Open-access content Monday 17th August 2009
The long-awaited consultation document on the energy conservation elements of the Building Regulations has now been published and FMs ought to have their say
by Samantha McDonough
20 August 2009
FMs need to be aware of the proposals contained in Part L (conservation of fuel and power) of the Building Regulations 2010 as they will have implications for how buildings are commissioned and subsequently refurbished. The regulations form an important piece of legislation in the government's journey towards reducing carbon emissions by 80 per cent by 2050 and the headline proposal is that from 2010 the target emissions rating for new buildings should be reduced by a further 25 per cent relative to current 2006 standards.
Although the key target on the horizon is zero carbon housing by 2016, it is recognised that we cannot afford to ignore the existing building stock and progressively more stringent energy efficiency requirements will be needed in future versions of Part L. Indeed there is a section on future thinking in this consultation, looking at options for 2013 and beyond. For example, do we want to see the energy used by lifts and escalators included in the Part L calculations? Should security and feature lighting be included?
The regulations state that a notice must be given to the local authority that the fixed building services have been commissioned correctly. It is now proposed that the accompanying guidance should state that reasonable provision would be for the designer to prepare a commissioning plan, identifying the systems that need to be tested and the tests that will be carried out. The LA notice should confirm that the commissioning plan has been followed and that every system has been inspected in an appropriate sequence and to a reasonable standard and that the test results confirm that performance is reasonably in accordance with the design requirements.
Provision of information
CLG cites log books as a way to provide a simple, easily accessible summary of a new or refurbished building rather than the detail contained in operation and maintenance manuals. CLG also intends to improve understanding of the design and construction of low and zero carbon buildings at all levels within the industry from designer and energy specialist to the site operative. Cibse and BIFM will be running an awareness campaign on building log books later in the year.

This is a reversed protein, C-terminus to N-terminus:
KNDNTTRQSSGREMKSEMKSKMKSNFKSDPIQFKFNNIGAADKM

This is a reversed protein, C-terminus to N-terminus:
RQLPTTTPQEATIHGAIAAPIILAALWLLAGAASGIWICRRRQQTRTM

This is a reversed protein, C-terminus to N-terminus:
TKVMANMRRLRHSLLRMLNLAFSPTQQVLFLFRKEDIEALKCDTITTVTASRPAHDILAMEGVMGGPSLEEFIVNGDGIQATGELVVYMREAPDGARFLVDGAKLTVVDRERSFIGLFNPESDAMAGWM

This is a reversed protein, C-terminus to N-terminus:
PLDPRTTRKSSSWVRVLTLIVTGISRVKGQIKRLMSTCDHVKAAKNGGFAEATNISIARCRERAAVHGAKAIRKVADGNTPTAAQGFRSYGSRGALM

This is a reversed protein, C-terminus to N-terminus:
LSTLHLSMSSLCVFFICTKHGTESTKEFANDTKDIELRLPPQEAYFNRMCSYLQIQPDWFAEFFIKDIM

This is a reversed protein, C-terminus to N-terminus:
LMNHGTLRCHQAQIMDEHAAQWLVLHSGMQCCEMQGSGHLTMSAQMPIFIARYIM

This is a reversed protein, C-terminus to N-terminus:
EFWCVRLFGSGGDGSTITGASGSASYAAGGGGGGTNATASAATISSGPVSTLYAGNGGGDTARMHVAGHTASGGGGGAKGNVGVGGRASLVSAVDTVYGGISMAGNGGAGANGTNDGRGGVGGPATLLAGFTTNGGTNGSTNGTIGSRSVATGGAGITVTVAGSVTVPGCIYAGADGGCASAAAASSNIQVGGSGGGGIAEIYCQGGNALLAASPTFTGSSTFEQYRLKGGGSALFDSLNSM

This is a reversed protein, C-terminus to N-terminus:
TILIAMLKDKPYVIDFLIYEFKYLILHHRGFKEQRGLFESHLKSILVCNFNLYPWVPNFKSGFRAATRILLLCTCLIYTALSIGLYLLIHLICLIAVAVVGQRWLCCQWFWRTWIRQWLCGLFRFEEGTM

The Non Domestic Building Services Compliance Guide sets the minimum recommended energy efficiency standards for compliance with building regulations and a significant amount of general "good practice" guidance on building services specifications and installation. It covers work on both new systems and replacement systems, identifying the differing requirements where these exist and contains recommended minimum standards for appliance efficiency, system control, and installation and commissioning procedures. It includes minimum provisions for the conventional means of providing primary space heating, domestic hot water, mechanical ventilation, comfort cooling and interior lighting. In addition, it covers low carbon generation of heat and electricity from renewable energy. Guidance on boilers includes biomass. The consultation asks whether minimum efficiency of gas and oil-fired new and replacement boilers should be raised to 90 per cent and if a minimum rating of "Band C" is an appropriate requirement for the performance of heating system pumps and circulators. Before there was no minimum standard for pumps.
It is proposed that current exemptions for historic buildings be removed, but specific guidance be provided in the Approved Document as to where special considerations apply, and how to arrive at an appropriate balance between heritage and energy conservation. Similarly special considerations apply to buildings with low energy demand, modular and portable buildings and shell and core developments. Guidance for shell and core developments has been amended. If a building is offered to the market for sale or let as a shell for subsequent fit-out the designer will have produced a calculation to demonstrate how the energy efficiency requirements for the building can be met once the space has been fitted out. However since fit-out is specific to the needs of the particular tenant, a revised compliance calculation will be required and also a new Energy Performance Certificate for the part of the building covered by the fit out under a section "part designed or altered for separate use" in Regulation 17E.
Finally facilities managers will need to be aware of the proposals for compliance and enforcement. The person carrying out building work to which any requirement of building regulations applies has a responsibility to ensure that the work complies with any such requirement. The guidance also states that the building owner "may also have a responsibility for ensuring compliance with building regulation requirements and could be served with an enforcement notice in cases of non-compliance" - something that may fall into the lap of the FM.
Samantha McDonough is a policy manager at Cibse
Free joint seminar
BIFM and Cibse are holding a free joint seminar in London specifically for professionals involved in the operation of buildings to learn more about the proposals in Part L and to discuss some of the issues. Views will be fed back to the CLG. The seminar is on Tuesday 1 September 2009 at 2pm at the offices of Hilson Moran near London Bridge. For more information and to book call Samantha McDonough on 020 8772 3626 or email [email protected]